Miss Alana Pottinger has come to London, with Sir Alexander’s son in tow, to claim the life the baronet promised the boy when he married Sorcha, some eighteen months prior. She understands his responsibilities to King and Crown, but this particular fiery, Scottish miss refuses to permit Sir Alexander to deny his duty to his son. Nothing will keep her from securing the child’s future as heir to the baronetcy and restoring Sir Alexander’s memory of the love he shared with Sorcha: Nothing, that is, except the beginning of the Rockite Rebellion in Ireland and the kidnapping of said child for nefarious reasons.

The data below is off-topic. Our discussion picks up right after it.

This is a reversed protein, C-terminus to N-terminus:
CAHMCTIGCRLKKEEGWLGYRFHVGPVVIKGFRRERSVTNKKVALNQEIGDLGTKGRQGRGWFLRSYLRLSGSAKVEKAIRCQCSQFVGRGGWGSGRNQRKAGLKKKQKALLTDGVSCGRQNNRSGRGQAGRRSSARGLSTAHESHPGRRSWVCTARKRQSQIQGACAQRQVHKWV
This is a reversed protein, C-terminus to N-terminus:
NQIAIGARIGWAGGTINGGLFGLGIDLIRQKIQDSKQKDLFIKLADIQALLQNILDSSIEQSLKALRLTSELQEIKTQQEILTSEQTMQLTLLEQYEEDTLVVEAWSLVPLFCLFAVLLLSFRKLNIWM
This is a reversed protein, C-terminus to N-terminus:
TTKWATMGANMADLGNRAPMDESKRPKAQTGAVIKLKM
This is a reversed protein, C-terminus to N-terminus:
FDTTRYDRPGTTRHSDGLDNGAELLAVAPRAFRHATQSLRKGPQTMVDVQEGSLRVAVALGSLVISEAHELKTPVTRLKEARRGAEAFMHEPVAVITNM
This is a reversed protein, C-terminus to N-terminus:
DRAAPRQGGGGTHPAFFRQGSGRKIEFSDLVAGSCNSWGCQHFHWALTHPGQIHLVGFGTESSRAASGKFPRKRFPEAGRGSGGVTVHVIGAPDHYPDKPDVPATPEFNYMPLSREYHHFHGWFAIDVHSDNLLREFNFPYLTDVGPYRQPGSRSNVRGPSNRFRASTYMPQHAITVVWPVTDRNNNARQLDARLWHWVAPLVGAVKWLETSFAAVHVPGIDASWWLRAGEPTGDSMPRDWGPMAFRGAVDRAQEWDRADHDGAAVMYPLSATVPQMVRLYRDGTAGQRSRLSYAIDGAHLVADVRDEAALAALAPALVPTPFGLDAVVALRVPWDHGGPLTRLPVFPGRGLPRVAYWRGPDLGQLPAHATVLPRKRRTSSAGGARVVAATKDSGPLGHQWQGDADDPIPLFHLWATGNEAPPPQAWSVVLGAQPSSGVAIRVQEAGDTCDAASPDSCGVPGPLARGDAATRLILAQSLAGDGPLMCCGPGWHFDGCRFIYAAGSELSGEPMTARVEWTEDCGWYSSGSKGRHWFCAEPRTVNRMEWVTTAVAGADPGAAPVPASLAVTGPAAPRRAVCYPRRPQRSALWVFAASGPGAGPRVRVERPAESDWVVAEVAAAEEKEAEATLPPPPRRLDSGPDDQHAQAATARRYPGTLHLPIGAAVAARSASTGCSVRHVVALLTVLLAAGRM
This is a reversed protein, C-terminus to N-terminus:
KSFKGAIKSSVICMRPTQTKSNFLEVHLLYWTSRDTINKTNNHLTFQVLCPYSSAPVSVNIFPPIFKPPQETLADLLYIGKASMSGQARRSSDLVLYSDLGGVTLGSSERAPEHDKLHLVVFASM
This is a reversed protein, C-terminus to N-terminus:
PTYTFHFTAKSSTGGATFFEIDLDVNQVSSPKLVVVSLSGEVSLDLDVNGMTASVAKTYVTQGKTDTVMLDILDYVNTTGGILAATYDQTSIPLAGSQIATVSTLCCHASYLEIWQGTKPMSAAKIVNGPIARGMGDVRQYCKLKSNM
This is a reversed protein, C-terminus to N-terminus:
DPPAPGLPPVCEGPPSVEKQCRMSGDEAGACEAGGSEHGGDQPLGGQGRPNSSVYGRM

An impressive ending to the beautifully crafted Twins’ Trilogy – Starr’s ***** Romance Reviews
Love. Power. Intrigue. Betrayal. All play their parts in this fitting conclusion to a captivating, romantic suspense trio. – Bella Graves, Author & Reviewer
NOTE: BEGINNING MONDAY, MARCH 25, BLACK OPAL BOOKS PUT ANGEL COMES TO THE DEVIL’S KEEP AND THE EARL CLAIMS HIS COMFORT ON SALE ALSO.
NOW FOR THE GIVEAWAY!!! I have two eBook copies of Lady Chandler’s Sister available for those who comment below. Winners will be announced on April 7.